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Playing devil’s advocate for trading Jeff Skinner

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A parting of ways between the Hurricanes and their longest-tenured player could benefit both parties.

Jamie Kellner

If you’re a Carolina Hurricanes fan and you haven’t made the bizarre decision to spend the past couple months living under a rock, odds are you’ve heard the rumors that the team’s longest-tenured skater will be playing elsewhere next season.

The trade talk all over hockey media around Jeff Skinner has, understandably, upset many Canes fans. Skinner is probably the team’s best natural goal scorer, and is in the top 20 in goals scored in the league since 2016-17. Brett did a great job laying out the reasons against trading Skinner here.

However, life would be boring if we all agreed on everything, and while there are many reasons the Canes should keep Skinner, there are also several for moving him. Let’s take a look at them.

Contract status- The number one reason to move him, and probably the biggest reason Skinner is reportedly being shopped, is that he has one year left on his deal. Skinner will be an unrestricted free agent on July 1, 2019 and as a 26-year-old player with three 30 goal seasons on his deal, would have no shortage of suitors on the open market.

The Canes can sign Skinner to an extension on this July 1, and need to figure out where he stands as soon as possible. Skinner is the type of player where if you can’t get him to sign a long-term extension, you should try to get as much value as you can for him. That value may be higher now, when a team could get a full season and playoffs from him, not just a few-month rental experience next spring.

And here’s the thing about signing an extension from Skinner’s point of view: why would he? Since being drafted seventh overall in 2010, No. 53 has known nothing but losing. Other than when the Canes missed by two points in his Calder Trophy season in 2010-11, Skinner has not sniffed the postseason.

It would be hard to blame him for being ready to move on to somewhere he has a better chance at success, and if that’s the case, the Canes need to strike when they can get some value for him. Skinner is absolutely not a player you can risk losing for nothing, or getting a lesser return for at next year’s trade deadline.

Bidding war?- One of the main arguments against trading Skinner has been Bob McKenzie of TSN’s suggestion that the Canes may get a lesser return for him. I don’t buy that at all. We know the Edmonton Oilers, Los Angeles Kings and Florida Panthers are among the interested parties, and as we get closer to the draft, that group should continue to grow. More teams interested in Skinner’s services means better offers, and ones general manager Don Waddell and co., with a reported asking price of a first-round pick and prospect, can pick and choose from.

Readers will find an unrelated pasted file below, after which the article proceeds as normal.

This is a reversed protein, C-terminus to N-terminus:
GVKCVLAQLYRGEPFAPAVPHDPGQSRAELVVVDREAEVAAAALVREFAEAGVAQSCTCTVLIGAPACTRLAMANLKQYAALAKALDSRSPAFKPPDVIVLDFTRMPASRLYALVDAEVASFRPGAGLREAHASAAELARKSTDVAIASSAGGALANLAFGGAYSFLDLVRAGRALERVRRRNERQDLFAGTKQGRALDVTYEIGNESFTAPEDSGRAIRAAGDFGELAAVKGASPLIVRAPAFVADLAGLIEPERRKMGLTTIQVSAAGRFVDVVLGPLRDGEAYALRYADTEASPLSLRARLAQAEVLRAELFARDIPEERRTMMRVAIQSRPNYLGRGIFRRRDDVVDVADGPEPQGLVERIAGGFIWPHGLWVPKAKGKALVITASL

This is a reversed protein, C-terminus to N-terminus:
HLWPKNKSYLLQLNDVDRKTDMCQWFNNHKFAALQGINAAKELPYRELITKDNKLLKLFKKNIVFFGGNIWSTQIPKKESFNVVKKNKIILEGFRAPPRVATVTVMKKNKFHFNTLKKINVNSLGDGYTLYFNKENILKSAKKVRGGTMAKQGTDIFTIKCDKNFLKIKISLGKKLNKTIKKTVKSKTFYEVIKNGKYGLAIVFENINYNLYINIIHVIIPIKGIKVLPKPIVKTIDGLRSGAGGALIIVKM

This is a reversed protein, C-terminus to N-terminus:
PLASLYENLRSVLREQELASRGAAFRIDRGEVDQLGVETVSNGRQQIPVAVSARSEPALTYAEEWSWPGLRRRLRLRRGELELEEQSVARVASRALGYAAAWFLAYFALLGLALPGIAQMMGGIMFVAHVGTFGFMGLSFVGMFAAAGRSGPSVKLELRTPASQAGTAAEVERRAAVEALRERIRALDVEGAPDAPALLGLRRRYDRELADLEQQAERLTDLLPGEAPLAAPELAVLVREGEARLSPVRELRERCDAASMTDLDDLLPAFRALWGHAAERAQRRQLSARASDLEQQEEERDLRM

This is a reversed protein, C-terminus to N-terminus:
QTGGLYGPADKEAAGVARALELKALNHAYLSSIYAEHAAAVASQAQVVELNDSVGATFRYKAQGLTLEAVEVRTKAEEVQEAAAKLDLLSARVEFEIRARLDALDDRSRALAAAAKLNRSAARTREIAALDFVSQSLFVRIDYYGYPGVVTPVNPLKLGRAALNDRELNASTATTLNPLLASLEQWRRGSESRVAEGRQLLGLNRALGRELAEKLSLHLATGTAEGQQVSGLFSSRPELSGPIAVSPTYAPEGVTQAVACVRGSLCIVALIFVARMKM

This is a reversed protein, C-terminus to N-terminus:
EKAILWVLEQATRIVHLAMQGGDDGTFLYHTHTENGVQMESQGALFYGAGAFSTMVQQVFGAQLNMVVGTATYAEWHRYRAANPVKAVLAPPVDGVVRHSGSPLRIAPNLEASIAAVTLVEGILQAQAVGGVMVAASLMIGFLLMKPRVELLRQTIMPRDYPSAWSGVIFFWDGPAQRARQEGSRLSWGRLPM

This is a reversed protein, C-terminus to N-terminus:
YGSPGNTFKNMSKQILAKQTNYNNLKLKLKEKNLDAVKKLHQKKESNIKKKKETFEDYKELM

While Skinner does have a no-movement clause, you have to figure all of Florida, Edmonton and Los Angeles are decent destinations right now, and if some big market teams enter the mix, he should have some more places he’d say yes to. If the Canes can land their price and get a first rounder and a good prospect or even young, NHL-ready forward for a player with a year left on his deal, you have to jump on it. And with at least three teams in the mix, Waddell should have a fairly strong negotiating position.

Time to move on- As mentioned at the start, Skinner is the Canes’ longest-tenured player not named Cam Ward, and has been here for eight years of the nine-season playoff drought that has stretched to the longest active in the NHL. Now, that’s by no means Skinner’s fault, and indeed the Canes would have lost a major bright spot without Skinner for those eight years. However, it may be time for a change of scenery for both parties.

Skinner could benefit from a fresh start elsewhere, with a chance to play playoff hockey for the first time in his career. That’s not to say he couldn’t get that chance in Carolina if the Canes can finally get some decent goaltending tin 2018-19, but eight years of being among the also-rans may have him ready to move on.

And for the Canes, as Waddell, Rod Brind’Amour and Tom Dundon try to change the culture in Carolina, it may be a good move to move on from a mainstay and shake up the core. As the team transitions to a young lineup led up front by rising star Sebastian Aho, top prospect (for now) Martin Necas and soon to be No. 2 pick Andrei Svechnikov, it may simply be time to turn the page. While moving on from a key contributor is never easy, in this case it may benefit the Hurricanes.